Tuesday, 7 January 2014

Catholic.......err..... education?

Nothing appears to be taking place with respect to sorting out Catholic primary and secondary religious education in England and Wales - no attempt made to put some vim and vigour and integrity into the curriculum.

When our four children went through a Convent School education in the eighties and early nineties we, as parents, found that in the early years class, pupils seemed to be fixated on the story of Zacchaeus and his climb up the sycamore tree, all the better to view Our Lord as He passed by.

It's a good story, fine.

But the lesson programme went on for the whole year.

At the end of the year there were enough paintings of Zacchaeus and the tree to wallpaper the interior of Westminster Cathedral, twice over.

Strangely, the same programme was taught through all the key stages up until the children departed, one by one, for secondary school at the age of eleven. The content matured a little but not much.

I suspect that things have not improved greatly.

So, perhaps it is 'education' itself that is at fault.

There used to be an old joke told in education circles back then that was based on sex education in schools and how parents would howl if they were told that it was to be changed to sex training.

The inference being that training is about learning by involvement and practice.

Our seminaries train rather than educate priests of the future; in fact, they are providers of a truly vocational education in more than one sense of the word.

So why can we not at least 'train' our secondary pupils in the Catholic Faith and Religion?

The whole ethos of  a school could be changed if it was used as the training arena for RE.

History, Geography, Politics, Social Care, Welfare, Community involvement, art, archaeology, a whole host of subjects could be integrated into a vocational training format.

What was that old saw of the academic world?

"Tell me and I shall forget, show me and I may remember, involve me and I will understand"

Sounds pretty good to me.



  1. The trouble is, many of our Catholic schools are labelled as "outstanding" by OFSTED. It is therefore very difficult to complain about Catholic education. The amount of times I have been looked at like I am insane. "But the school has the best GCSE results in the County!", or "But all the kids have to do R.E!". I've said it before, to paraphrase, "What does it profit little Timmy, if he gains 8 a* grades, but loses his soul." We lost our way years and years ago, and have no doubt lost many souls in the process. There is nothing wrong with the song,"Come down Zaccheus, down from the tree, come down Zaccheus, give the Lord his tea", if that is not the sum total of your Catholic education.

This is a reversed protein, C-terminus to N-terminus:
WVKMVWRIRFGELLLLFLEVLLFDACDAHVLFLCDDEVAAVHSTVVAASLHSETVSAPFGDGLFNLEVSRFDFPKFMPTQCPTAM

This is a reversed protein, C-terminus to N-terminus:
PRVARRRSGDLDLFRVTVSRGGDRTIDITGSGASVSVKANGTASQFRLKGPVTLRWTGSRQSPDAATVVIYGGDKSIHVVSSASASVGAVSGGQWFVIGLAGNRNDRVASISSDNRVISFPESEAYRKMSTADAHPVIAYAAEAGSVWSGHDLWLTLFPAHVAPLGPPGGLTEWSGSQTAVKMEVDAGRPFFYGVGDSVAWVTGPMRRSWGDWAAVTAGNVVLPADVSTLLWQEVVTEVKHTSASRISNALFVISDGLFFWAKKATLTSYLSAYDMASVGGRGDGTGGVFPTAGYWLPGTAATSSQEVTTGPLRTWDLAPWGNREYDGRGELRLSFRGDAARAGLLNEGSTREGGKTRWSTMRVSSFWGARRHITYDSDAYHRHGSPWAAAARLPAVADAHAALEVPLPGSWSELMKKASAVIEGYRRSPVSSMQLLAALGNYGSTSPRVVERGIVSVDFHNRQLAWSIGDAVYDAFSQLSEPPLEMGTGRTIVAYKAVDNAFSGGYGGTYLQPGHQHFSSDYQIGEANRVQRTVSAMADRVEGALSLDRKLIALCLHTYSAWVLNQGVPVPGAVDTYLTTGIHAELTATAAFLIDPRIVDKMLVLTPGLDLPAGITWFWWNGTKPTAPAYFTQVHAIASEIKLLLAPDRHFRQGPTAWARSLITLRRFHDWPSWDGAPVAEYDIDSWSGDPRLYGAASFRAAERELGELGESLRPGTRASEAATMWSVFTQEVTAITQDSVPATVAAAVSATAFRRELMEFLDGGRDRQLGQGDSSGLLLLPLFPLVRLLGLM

1. I like the sound of that song Mummymayhem.......great comment.

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  4. Jackie Parkes, please look up 'indoctrination' in the OED.
    And please let me have your email address as I would like to contact you regarding the comment you left on Joe Shaw's blog.

  5. I don't suppose we could actually ensure that Catholic schools brought back the Penny Catechism and (save for unusually dense youngsters) expected the little darlings to know its contents before they were allowed to be confirmed?

    Nah. Too simple. Too logical. And it worked far too often for millions of Catholics in the past. Therefore it must be 'fascist'.

    1. RJ - yours is a precise solution to most of the problem. Sadly, many teachers are infected with loony left tendencies and have a revulsion to what is good and effective.
      And, yes, we do have unusually dense youngsters, in fact, quite a lot of them thanks to the system.

  6. God forbid that our children might be unusually dense..

  7. thomistic wisdom - God has an ordained will (how it really should be) and a permissive will (cause us free willers are special). therefore God doesn't ordain that one generation might be so idiotic as to inculcate unusual denseness in their children...that's all our bright idea.

  8. Well, Viterbo and Jackie Parkes, neither I nor any other individual has the authority to say whether there really are more juvenile thickos in our midst than there were in, say, 1952, when the Penny Catechism was widely used.

    What I can say is that again and again I have met ostensibly well educated 20-something and even 30-something Catholics who, after 12 years of alleged Catholic schooling, display so absolute an ignorance of the most basic religious dogma - not even hostility to it, just ignorance of it - that in terms of their public behaviour, any differences between them and the Gadarene swine are strictly coincidental. This is of course entirely compatible with them having tolerably high IQs.

    As an adult convert to Catholicism from atheism - one who had read entire books by Arnold Lunn, Fulton Sheen, and Fr Leslie Rumble at an age when the average 20-something of 2014 is still yelping with rapture over WYD - I repeatedly wonder why we continue to have ostensibly Catholic schools at all. Why not simply abolish most of them; write letters of recommendation so that their sex-education staffers can get the bordello jobs they obviously crave; and start all over again with five homeschooling families and a sympathetic priest?

    1. RJ - comment of the day! I wish I had your way with words.